Carex cephaloidea is the most similar to C. aggregata of the species that occur in New York. Carex cephaloidea has the widest leaf blades (4-)5-8 mm wide and the ligules are just longer than wide. In addition, the pistillate scales are 1.5-2 mm long, subobtuse to acute, and the bodies are no more than 0.5 times the length of the perigynia. Mackenzie in his description of C. aggregata (as C. agglomerata) used culm scabrousity to separate C. cephaloidea and C. aggregata. The angles of the culms of Carex cephaloidea being strongly serrulate while those of C. aggregata are only roughened just below the inflorescence. These character states may be incorrect or subtle.

Carex gravida does not occur in NY but was attributed to the state incorrectly in the past. It is not expected in the state. Carex gravida mainly differs in having the summit of the leaf sheath fronts white, hyaline, not thickened, and fragile.

Carex aggregata illustration from Britton and Brown 1913.

It’s Not too Late in the Year for Botanical Discoveries

November 28, 2011

NYFA Board member Steven Daniel reported that he recently found a population of puttyroot, Aplectrum hyemale, in Monroe County. This is the second extant record for this orchid in New York, and the first verified report for Monroe County since 1895! Puttyroot is a curious orchid – like Calypso and Cranefly orchid (Tipularia) it puts out a single leaf in the fall. This leaf is able to photosynthesize (when it is not snow covered) when temperatures are above freezing. Come spring the leaf begins to wither, and is usually gone by the time the plant flowers, typically in late May or June.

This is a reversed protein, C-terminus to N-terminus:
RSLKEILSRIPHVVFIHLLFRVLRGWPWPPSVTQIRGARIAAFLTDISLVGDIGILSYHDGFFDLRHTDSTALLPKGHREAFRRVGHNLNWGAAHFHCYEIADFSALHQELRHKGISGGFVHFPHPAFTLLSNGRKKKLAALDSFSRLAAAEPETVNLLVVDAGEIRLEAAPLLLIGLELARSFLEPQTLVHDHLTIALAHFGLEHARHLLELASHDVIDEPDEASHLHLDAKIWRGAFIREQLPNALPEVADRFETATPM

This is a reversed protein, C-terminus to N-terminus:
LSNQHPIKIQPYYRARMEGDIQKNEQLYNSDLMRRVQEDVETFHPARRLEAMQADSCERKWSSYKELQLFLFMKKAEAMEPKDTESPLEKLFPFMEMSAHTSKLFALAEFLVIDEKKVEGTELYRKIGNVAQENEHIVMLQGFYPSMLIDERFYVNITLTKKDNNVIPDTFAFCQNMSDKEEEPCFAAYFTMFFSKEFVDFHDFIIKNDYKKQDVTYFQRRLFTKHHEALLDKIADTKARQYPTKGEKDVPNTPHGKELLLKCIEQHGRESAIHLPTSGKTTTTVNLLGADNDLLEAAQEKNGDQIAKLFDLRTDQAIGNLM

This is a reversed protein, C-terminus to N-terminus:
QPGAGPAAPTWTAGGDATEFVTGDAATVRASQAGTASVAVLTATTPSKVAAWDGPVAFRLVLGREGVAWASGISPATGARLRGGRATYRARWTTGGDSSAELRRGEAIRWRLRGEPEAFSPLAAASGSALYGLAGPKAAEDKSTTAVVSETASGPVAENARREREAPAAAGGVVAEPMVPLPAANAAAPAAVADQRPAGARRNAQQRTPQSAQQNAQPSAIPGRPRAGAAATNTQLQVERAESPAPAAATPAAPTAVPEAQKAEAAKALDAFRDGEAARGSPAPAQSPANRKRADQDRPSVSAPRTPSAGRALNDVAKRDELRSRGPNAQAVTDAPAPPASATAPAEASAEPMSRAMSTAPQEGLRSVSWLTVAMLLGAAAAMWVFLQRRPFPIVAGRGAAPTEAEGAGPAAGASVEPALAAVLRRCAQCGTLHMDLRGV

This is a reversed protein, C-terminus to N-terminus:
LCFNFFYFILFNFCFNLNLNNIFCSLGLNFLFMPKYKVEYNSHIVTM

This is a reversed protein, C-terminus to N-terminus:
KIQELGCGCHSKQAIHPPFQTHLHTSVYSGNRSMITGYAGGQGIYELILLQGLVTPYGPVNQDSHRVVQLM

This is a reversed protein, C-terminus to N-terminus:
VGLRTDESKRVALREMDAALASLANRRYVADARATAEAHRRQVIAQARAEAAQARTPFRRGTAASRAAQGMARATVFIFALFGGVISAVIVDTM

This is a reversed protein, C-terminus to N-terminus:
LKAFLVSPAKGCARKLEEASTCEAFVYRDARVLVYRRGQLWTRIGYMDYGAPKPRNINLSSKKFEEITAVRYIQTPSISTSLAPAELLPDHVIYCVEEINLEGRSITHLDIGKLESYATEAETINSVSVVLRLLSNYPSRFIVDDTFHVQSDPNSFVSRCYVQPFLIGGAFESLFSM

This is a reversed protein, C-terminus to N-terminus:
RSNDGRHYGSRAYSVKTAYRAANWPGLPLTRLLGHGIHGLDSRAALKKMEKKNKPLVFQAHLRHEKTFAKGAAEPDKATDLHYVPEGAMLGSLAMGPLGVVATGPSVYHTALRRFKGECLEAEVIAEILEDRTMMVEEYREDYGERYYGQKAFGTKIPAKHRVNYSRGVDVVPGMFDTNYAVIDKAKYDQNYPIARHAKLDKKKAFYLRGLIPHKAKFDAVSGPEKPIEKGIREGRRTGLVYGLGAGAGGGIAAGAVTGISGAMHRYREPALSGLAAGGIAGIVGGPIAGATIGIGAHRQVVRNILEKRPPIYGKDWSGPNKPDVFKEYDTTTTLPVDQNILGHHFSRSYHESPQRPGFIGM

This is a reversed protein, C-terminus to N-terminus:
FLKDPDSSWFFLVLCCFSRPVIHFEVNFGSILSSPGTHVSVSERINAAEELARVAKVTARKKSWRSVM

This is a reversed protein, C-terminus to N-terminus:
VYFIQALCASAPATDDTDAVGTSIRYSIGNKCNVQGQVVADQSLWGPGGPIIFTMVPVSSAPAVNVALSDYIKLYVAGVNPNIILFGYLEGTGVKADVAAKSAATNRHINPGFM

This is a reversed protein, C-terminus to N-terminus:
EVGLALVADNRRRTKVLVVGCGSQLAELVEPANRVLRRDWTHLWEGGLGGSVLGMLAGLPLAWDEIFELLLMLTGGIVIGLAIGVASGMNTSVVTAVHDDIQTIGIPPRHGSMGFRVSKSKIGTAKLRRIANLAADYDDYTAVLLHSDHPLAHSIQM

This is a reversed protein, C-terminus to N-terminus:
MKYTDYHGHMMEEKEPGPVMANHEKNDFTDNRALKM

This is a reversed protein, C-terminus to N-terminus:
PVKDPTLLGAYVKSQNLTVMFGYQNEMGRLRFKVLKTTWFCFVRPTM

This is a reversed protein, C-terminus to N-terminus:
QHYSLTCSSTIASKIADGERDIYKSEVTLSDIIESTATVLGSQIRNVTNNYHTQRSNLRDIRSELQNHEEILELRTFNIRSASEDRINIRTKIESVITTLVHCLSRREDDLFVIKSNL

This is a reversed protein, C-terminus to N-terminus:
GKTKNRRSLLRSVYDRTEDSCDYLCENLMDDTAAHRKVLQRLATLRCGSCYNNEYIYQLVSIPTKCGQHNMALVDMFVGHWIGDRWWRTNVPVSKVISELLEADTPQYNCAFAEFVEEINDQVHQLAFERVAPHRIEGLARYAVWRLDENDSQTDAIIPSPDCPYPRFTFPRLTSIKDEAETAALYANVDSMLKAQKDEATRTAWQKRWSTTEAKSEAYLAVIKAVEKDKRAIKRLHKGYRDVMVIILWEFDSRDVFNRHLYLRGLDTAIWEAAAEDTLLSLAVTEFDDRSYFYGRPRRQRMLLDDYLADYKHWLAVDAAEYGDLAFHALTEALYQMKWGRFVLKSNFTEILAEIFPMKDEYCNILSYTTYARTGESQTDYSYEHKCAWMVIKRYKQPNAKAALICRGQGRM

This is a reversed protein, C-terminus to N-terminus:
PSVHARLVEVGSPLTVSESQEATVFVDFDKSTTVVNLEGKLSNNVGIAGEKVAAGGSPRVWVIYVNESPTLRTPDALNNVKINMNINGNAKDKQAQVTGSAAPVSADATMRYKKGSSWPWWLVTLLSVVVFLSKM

This species can be easily overlooked. Look for puttyroot in rich beech-maple woods. Now is the best time to look for it. It will stand out in the mostly leaf covered forest floor, or with a fine dusting of snow. The leaves are distinctive with their pleating and white venation.

The pleated leaves of the new puttyroot orchid discovery. Photo Steven Daniel.

A Rare Plant Survey in Ulster County

June 25, 2011

Steve Young and Kim Smith of the New York Natural Heritage Program surveyed a state park in Ulster County this week. Besides Kim finding a new population of Carex davisii, these are some of the other things we saw.

The hophornbeams really stood out with their beautiful fruit clusters in contrast to the dark green leaves.

Sycamore maple, Acer pseudoplatanus, has escaped here. The "atropurpurea" cultivar has purple undersides.

Just outside the park were some impressive walls of Japanese knotweed.

At one point we had an aerial view of the tops of red oak crowns.

The crowns of large sassafras trees were also really neat to see.

We updated the information for a population of Virginia snakeroot, Endodeca serpentaria, a state endangered plant. It grows in the forest herb layer.